U.S. pilots test S. Korean aircraft
Pilots from the U.S. Naval Test Pilot School flew one of the world’s most advanced training aircraft in South Korea last week.
The TA-50 Golden Eagle, developed jointly by Korea Aerospace Industries and Lockheed Martin, is designed to prepare pilots for today’s advanced fighter aircraft, as well as for prototypes like the Joint Strike Fighter.
Like the F-16 that the Navy uses as an advanced trainer and the Air Force uses in combat, the high-performance supersonic TA-50 has a single tail rudder and a similarly shaped bubble canopy.
"This would be an ideal trainer to bridge the gap between the propeller-driven primary trainer that student pilots normally fly … to the advanced fighter they’ll eventually fly," said Maj. Jonathan Ohman, a Marine student at the Navy’s test pilot school, who flew the South Korean air force aircraft Wednesday in Sancheon, near Busan.
Ohman and Navy Lt. Joshua Filbey are both writing technical reports on the aircraft as the final step in their graduation from the school.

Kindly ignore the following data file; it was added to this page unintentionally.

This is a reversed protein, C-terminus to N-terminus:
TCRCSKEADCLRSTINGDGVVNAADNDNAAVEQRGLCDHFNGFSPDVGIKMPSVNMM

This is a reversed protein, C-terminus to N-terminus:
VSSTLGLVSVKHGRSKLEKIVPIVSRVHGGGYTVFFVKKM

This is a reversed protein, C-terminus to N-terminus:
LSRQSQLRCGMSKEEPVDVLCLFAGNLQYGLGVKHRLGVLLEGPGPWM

The students are graded on the TA-50 technical reports, not the flying, said school instructor Lt. Cmdr. Jim Mires.
While Mires said the training aircraft was comfortable and easy to start up, the nature of a technical report — which isn’t published — is to nitpick.
"Unless it’s perfect, every aircraft has its objectionable qualities on it, but that’s all based on personal opinions," Mires said.
The TA-50 is one of three versions of the aircraft. It adds air-to-air and air-to-ground weapons installation capabilities along with other features to the T-50 base model.
"It’s a unique aircraft to fly," Filbey said. "The avionics, performance and handling are a great step to a modern fighter."
A South Korean Air Force spokesman said Thursday that the service agreed to allow the U.S. pilots to test fly the TA-50 as a way to showcase the technology South Korea hopes to market.
If the U.S. pilots recognize the capabilities of the aircraft, the spokesman said, there are better "prospects for selling our aircraft."